Learning how to prepare these things the way I liked them was a major help, as this kind of diet is much harder to maintain when eating out, which I now do far less frequently.
posted by STFUDonnie at 7:11 AM on December 21, 2013 [1 favorite]


I found that my appetite calibrates to my largest meal of the day. Basically, even if I eat the same amount of food over a day, if my largest meal is smaller, and consistently that new smaller size, the size of my stomach adjusts within a few weeks to be full with less food in it. At that point, eating less over the day becomes easier and more natural; revert the snacks to their normal amounts, but keep the smaller-yet-still-filing meals.
posted by anonymisc at 7:17 AM on December 21, 2013


Read up on the concept of food reward, and try to minimize it in your diet. This entails pretty much making your food blander instead of tastier. This goes against every single culinary tradition in the world, but it works amazingly well.

Certain flavors, flavor "enhancers" (like salt), textures (like crunchiness), and novelty make food aesthetically enjoyable apart from its nutritional value. This isn't necessarily a bad thing, but it can result in the development of two separate drives which lead a person to eat: the need for nutrition, and the desire for the pleasurable sensation of eating. If the latter becomes stronger, you eat more than you need.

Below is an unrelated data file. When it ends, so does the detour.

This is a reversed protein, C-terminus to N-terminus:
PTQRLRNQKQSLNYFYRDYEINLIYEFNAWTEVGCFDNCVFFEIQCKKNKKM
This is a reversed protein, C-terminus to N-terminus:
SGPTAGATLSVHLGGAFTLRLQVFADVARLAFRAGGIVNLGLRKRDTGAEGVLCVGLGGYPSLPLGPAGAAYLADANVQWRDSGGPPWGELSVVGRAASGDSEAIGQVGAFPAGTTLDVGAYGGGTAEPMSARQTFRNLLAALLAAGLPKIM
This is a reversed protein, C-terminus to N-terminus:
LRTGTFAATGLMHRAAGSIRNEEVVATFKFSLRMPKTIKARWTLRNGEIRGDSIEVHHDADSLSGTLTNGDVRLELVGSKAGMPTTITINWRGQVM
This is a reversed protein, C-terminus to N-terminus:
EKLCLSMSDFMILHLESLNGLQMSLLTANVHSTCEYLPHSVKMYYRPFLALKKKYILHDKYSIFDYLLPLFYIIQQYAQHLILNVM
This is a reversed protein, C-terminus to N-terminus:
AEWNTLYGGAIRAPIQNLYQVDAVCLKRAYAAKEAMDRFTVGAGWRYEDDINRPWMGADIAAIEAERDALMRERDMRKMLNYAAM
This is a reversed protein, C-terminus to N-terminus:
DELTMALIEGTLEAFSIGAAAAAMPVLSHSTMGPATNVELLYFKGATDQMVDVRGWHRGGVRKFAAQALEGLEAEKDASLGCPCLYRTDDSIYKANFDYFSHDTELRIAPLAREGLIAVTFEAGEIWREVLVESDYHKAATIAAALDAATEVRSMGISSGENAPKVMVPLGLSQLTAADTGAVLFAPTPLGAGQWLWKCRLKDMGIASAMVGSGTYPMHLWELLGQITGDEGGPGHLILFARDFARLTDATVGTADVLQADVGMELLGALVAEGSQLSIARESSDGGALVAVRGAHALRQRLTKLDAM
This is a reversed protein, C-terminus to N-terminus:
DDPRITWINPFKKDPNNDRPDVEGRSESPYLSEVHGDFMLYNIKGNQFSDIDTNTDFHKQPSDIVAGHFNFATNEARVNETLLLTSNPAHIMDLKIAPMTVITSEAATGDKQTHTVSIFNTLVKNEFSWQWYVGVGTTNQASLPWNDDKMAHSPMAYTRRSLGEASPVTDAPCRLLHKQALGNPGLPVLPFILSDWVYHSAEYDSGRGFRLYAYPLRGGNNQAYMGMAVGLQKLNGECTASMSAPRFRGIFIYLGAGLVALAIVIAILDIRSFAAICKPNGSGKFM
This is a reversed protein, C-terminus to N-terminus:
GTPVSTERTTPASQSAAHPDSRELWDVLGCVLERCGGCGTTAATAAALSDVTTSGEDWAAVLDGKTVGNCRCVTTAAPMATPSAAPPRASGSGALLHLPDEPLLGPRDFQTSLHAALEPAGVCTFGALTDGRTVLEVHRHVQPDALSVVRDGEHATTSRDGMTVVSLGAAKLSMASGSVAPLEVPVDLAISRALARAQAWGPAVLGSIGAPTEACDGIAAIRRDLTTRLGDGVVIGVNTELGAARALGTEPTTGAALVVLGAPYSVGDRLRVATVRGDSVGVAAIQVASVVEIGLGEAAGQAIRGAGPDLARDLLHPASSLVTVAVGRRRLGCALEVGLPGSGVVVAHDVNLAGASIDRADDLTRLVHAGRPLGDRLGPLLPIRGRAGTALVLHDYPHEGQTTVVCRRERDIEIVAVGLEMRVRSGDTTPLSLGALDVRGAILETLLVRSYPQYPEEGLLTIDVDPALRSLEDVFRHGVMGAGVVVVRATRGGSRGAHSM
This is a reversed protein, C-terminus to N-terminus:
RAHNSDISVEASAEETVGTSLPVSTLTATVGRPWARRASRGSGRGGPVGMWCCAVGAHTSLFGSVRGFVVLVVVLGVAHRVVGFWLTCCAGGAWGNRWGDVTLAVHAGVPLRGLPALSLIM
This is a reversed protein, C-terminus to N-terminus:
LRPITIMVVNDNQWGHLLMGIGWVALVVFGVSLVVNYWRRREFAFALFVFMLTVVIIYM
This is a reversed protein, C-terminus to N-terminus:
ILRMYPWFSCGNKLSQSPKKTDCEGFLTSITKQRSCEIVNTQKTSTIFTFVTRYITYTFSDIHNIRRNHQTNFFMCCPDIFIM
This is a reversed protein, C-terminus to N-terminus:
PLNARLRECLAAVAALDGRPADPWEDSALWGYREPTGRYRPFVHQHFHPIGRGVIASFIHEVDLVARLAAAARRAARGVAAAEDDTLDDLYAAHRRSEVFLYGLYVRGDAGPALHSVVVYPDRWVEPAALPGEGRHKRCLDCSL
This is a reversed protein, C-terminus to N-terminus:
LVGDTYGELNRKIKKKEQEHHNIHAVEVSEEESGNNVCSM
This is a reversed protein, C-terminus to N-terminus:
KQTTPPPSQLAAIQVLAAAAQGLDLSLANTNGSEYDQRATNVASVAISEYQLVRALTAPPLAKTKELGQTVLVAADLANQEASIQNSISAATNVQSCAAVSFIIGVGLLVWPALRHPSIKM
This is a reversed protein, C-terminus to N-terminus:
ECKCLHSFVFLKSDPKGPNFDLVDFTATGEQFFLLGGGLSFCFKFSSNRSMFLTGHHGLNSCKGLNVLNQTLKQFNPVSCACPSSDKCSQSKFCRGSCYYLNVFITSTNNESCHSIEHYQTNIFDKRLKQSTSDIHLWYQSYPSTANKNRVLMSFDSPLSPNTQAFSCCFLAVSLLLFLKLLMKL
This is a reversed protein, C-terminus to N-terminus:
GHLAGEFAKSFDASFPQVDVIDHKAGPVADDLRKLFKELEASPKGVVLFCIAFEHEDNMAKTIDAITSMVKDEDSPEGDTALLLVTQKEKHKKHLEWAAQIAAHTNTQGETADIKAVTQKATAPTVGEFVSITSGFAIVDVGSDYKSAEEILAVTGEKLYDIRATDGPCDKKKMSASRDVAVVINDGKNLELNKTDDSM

If you want the nutrition-based drive to get back in charge, you have to reduce the reward-based drive. Most diets have people cut out "processed" or "junk" foods, and that's a reward reduction. But if you're already home-cooking all your food, here are some further steps:

- don't salt your food
- don't combine foods, eat foods separately. If you have meat and potatoes, eat the meat by itself, then when you're satisfied by it, eat the potatoes by themselves, without going back and forth between the two. Breaking up the flavor monotony by switching back and forth allows you to eat beyond hunger because you don't get the same sensory satiation as quickly.
- cook foods using bland/gentle methods like steaming, boiling or braising in a mild broth.

Whereas the art of cooking is all about flavoring, enhancing, cooking and combining foods to maximize their deliciousness, a low-reward diet is the exact opposite of everything a good cook would do. If you do these things, you will eat based on hunger alone, and not care very much about food beyond meeting your nutritional needs.
posted by overeducated_alligator at 7:52 AM on December 21, 2013 [1 favorite]


In restaurants, order a to-go box when your food arrives.

Or bring your own to-go boxes, so you can think about how much to save. Some to-go boxes are rather large, or can be too small. And then you can also reuse your to-go containers, or be sure that they'll reheat well.

Along with eating slower, stop eating when you are still hungry. I find it easier if I'm going to go running or exercise soon after eating, because I know if I eat more, I won't really feel like running as much or as far, even if the food is delicious.
posted by filthy light thief at 8:23 AM on December 21, 2013 [1 favorite]


I agree with littlegreen and rachaelfaith about drinking. This works particularly well if your problem is snacking. Every time you feel like a chocolate biscuit (or whatever), drink a pint of water (or a large cup of tea, or ...)! This trick really helps me.